Finally a plan was devised to employ a deep sea diver to do the work.  William Walker, an experienced diver from the Portsmouth Naval Dockyard, was called in.  Beginning in1906, he labored under the water below the Cathedral for six hours a day at depths up to 20 feet.  Working in total darkness, he used his bare hands to feel his way through the muddy water.  His cumbersome canvas diving suit took a long time to don and remove.  So when he stopped for lunch, he simply removed his helmet to eat and smoke his pipe -- which he thought would kill off germs.  It took six years to excavate the flooded trenches and fill them with bags of concrete.  When he finally finished, the groundwater was pumped out and the new concrete walls were safely underpinned by layers of bricks.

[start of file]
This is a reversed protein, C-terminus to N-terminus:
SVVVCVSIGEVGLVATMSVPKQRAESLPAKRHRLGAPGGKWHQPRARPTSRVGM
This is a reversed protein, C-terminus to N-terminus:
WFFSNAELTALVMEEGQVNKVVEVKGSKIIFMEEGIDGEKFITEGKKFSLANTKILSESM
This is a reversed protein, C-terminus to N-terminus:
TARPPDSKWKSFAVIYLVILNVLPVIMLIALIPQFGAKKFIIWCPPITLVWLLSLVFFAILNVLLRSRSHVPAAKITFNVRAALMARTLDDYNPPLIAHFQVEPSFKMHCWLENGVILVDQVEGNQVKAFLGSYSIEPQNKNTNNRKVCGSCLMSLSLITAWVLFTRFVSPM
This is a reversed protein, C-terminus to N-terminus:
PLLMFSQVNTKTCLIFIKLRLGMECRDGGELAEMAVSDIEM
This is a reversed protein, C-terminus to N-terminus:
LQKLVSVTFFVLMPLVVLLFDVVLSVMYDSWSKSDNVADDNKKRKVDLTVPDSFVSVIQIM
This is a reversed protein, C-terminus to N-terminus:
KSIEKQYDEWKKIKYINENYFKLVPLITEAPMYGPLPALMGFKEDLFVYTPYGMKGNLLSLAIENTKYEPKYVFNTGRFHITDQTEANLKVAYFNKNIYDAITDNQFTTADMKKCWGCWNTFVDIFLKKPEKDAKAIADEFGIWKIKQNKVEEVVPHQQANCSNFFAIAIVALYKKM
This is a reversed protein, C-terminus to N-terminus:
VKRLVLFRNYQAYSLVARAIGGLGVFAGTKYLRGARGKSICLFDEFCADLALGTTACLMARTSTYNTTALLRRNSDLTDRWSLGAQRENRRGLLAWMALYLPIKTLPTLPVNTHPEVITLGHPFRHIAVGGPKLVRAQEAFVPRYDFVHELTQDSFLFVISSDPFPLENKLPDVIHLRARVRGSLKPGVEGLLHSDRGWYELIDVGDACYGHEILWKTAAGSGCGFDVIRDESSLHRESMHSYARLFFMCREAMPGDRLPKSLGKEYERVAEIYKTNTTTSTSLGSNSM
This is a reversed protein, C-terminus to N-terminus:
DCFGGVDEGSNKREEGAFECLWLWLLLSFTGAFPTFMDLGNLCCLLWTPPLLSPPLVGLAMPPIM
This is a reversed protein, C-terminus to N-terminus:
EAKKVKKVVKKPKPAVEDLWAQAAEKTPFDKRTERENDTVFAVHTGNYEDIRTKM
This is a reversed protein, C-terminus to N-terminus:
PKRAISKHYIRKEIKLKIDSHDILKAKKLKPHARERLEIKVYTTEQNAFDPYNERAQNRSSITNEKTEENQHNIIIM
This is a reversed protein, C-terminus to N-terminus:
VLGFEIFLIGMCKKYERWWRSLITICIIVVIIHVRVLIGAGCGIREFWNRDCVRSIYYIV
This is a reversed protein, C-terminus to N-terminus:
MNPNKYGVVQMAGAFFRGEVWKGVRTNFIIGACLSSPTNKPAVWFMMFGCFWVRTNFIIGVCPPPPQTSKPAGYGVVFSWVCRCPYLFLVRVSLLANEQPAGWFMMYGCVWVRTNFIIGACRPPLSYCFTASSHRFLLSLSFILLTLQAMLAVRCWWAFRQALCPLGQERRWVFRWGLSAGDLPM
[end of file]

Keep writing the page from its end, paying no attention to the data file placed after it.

By 1911, the team of 150 workmen, including Walker, packed the foundations with an estimated 25,000 bags of concrete, 115,000 concrete blocks, and 900,000 bricks!

In honor of his service Walker was presented to George V and Queen Mary on July 15, 1912.  He was later made a Member of the Royal Victorian Order (MVO).  Sadly, at the age of just 49 he died as a result of the great Spanish flu epidemic in 1918.